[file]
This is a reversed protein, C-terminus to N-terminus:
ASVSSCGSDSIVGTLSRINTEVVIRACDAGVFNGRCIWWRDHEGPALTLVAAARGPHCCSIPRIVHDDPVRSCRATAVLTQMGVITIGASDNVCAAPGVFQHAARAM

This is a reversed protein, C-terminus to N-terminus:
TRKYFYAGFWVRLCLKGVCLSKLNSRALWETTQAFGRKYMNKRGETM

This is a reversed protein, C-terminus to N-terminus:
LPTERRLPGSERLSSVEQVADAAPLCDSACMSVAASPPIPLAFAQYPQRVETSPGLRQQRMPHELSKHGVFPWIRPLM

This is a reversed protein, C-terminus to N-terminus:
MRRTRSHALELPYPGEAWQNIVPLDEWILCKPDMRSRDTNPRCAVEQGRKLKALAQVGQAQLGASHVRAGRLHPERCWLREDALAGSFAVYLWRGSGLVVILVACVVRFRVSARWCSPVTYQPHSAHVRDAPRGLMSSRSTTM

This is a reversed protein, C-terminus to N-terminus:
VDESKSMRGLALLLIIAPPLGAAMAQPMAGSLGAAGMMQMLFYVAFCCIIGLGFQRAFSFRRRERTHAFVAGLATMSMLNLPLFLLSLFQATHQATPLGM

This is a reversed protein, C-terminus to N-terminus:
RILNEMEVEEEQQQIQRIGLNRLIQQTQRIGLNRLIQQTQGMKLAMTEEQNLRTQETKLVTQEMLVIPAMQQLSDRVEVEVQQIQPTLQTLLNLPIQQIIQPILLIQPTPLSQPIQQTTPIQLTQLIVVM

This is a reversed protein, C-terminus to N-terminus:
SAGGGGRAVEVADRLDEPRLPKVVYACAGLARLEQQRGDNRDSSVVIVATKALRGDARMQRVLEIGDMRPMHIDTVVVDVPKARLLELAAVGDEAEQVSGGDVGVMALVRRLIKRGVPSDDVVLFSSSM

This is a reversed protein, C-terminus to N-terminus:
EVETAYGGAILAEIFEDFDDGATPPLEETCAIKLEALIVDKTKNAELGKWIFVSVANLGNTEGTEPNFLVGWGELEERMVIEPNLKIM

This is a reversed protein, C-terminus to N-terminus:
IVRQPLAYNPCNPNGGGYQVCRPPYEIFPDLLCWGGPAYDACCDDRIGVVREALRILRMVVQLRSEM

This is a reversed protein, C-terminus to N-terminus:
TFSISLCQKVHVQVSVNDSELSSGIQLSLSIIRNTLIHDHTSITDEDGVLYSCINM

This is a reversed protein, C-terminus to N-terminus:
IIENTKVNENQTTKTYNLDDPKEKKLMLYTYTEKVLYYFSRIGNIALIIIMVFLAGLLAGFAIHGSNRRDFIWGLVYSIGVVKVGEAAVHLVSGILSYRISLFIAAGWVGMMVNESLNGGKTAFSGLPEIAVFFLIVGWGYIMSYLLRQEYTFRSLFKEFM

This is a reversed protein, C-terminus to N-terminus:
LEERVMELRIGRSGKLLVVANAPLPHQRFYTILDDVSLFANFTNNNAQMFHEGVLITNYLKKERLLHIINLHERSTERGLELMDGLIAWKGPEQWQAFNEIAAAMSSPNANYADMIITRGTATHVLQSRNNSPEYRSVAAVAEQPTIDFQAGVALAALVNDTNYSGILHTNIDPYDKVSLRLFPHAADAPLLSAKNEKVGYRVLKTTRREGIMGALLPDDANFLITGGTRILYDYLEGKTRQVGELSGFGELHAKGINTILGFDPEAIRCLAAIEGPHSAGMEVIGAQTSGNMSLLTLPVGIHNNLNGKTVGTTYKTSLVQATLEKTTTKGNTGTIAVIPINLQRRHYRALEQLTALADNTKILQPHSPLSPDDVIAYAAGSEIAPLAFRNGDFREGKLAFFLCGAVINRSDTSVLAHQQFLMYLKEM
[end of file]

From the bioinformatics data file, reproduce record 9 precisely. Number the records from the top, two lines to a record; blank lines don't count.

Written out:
This is a reversed protein, C-terminus to N-terminus:
IVRQPLAYNPCNPNGGGYQVCRPPYEIFPDLLCWGGPAYDACCDDRIGVVREALRILRMVVQLRSEM